Marriage, on its best days, requires a lot of two people. When illness strikes, the demands increase exponentially as a couple’s eco-system is under threat. Each partner is facing his/her own set of fears and demands, pressures previously not present in the partnership. I often said during my husband’s illness that it was like having a third party enter into our marriage. I had to share him, his body, his heart and mind with an illness that was threatening to take him away.

As the spouse and caregiver, it is important to know that you can still have a loving, deep union through a difficult time. It won’t always be perfect. It takes conscious work, but your union can endure and get stronger. Here are some tips for caring for your marriage while caring for your spouse.


Share your feelings with your spouse. If the two of you are to walk side-by-side through a difficult journey, honesty will go a long way.


One anniversary, Saro and I were going through a rough patch. He was starting a new risky clinical trial and living with the fear that it might not work. That fear was paralyzing. As a consequence, he uncharacteristically did nothing to honor our anniversary, not even a card. It was an awful day.  Still, I didn’t shy away from telling him, that no matter how sick with fear he felt, he was here today, still my husband and I was still his wife. As partners, we had made a promise to acknowledge the other person. Just as I stood witness to his fear and illness, he had to acknowledge my love and care. Even if it’s simply to take a scrap of paper and scribble “I love you” on it. After that anniversary, we made a pact. If he was too sick, a friend or family member would do the heavy lifting of getting a card from the grocery store or maybe even a gift. It only took his remembering. For him, it was empowering to know that being a husband came before being a cancer patient.


At times in our home, there was a lot of free-floating anxiety. Especially just before a new chemo, surgery, or receiving test results. Plus, we lived in near constant financial anxiety as medical costs increased and compounded over the years. Again, we had to make an agreement. One of us would have to escort the other off the “anxiety merry-go-round” whenever being trapped on it threatened to rob us of well spent time together.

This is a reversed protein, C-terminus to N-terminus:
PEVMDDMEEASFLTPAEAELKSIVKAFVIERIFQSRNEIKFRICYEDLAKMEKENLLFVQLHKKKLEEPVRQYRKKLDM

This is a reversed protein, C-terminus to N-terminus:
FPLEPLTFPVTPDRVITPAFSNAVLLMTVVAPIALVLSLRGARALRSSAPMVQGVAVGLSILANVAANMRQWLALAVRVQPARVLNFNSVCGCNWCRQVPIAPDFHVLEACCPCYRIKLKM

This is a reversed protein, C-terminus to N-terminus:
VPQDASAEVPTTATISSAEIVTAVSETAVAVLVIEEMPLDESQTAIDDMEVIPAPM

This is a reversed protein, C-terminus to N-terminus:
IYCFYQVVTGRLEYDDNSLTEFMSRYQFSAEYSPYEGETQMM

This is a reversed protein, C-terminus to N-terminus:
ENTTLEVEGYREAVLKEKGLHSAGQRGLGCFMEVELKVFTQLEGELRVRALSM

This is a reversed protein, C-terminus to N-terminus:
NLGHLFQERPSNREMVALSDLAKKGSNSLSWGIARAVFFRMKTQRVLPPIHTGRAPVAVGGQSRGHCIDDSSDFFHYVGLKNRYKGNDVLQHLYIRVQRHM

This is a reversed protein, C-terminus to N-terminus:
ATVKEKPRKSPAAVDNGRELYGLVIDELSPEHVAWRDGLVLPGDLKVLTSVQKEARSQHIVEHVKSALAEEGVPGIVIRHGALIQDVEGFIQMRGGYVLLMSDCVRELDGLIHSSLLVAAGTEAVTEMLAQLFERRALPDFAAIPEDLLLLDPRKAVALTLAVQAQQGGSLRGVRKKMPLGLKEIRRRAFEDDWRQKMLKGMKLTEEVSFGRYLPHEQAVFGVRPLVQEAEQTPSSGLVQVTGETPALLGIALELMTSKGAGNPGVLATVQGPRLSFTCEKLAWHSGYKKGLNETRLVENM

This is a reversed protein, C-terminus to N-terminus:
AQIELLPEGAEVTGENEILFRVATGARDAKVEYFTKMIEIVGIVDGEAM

“In sickness and in health…”  Approach caregiving as a moment to go deeper into your bond. There is great strength and turning into each other instead of away.


While waiting for a scan, the day after we found out about Saro’s first diagnosis, I met a woman in the waiting room of the imaging center. Her husband had fought back cancer three times. “How have you done it?,” I asked. She took a deep breath, handed me a tissue and gave me one of the best pieces of advice I could have ever received. She said, “We get away from all this whenever we can. We traded in his car and got an RV. Now, we take a trip whenever we can. You need a change of scenery.” That piece of advice stayed with me.  If health, time and resources permitted, we left home and went someplace to feed our souls. We took in the California coast an hour from our home. And in greater leaps, we even went to Saro’s hometown in Sicily, after receiving the okay from his doctors. However, often a “change of scenery” meant just leaving the house and taking in a midday movie simply to escape into another world. After each trip, we always returned with spirits lifted and fresh perspective, a little stronger for what came next.


When you’re sick and exhausted from treatment or exhausted from caring for someone who is sick and exhausted, a date night can feel about as plausible as a trip to Mars. So for us we had to amend our idea of Date Night. We binge watched movies in our bed while he did IV treatments. I bought candles and lit the house up on Friday nights. I drank wine, he had tea. We’d eat food or a friend would pick-up from a restaurant. Date Night gave us an opportunity to re-acquaint as a couple.


Anyone who shares a life with another person knows the ins and outs of what gets on your nerves about your mate. That doesn’t suddenly change when someone is diagnosed. They don’t become angels and we, the caregivers, don’t become saints. It’s okay to still get mad at your spouse even while they are sick. It’s okay to communicate you’re upset. Do it gently and perhaps not at times when they are feeling super vulnerable or in the throws of painful side effects. Holding in your frustration, anger will only cause resentment. You’re no saint. Having the gamut of human feelings is totally fine.




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